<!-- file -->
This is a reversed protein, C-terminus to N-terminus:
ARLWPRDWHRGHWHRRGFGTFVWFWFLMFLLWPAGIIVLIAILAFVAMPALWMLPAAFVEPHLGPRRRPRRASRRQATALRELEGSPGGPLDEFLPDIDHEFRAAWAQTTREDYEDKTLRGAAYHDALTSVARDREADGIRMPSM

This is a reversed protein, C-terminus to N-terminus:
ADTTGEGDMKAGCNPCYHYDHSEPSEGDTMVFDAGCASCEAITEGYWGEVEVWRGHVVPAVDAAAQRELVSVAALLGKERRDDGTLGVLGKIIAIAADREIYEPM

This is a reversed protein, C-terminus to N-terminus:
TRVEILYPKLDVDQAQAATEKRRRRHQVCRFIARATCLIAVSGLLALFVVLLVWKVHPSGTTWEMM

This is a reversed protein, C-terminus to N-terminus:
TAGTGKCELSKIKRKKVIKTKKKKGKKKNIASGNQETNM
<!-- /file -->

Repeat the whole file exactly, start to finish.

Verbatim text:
This is a reversed protein, C-terminus to N-terminus:
ARLWPRDWHRGHWHRRGFGTFVWFWFLMFLLWPAGIIVLIAILAFVAMPALWMLPAAFVEPHLGPRRRPRRASRRQATALRELEGSPGGPLDEFLPDIDHEFRAAWAQTTREDYEDKTLRGAAYHDALTSVARDREADGIRMPSM

This is a reversed protein, C-terminus to N-terminus:
ADTTGEGDMKAGCNPCYHYDHSEPSEGDTMVFDAGCASCEAITEGYWGEVEVWRGHVVPAVDAAAQRELVSVAALLGKERRDDGTLGVLGKIIAIAADREIYEPM

This is a reversed protein, C-terminus to N-terminus:
TRVEILYPKLDVDQAQAATEKRRRRHQVCRFIARATCLIAVSGLLALFVVLLVWKVHPSGTTWEMM

This is a reversed protein, C-terminus to N-terminus:
TAGTGKCELSKIKRKKVIKTKKKKGKKKNIASGNQETNM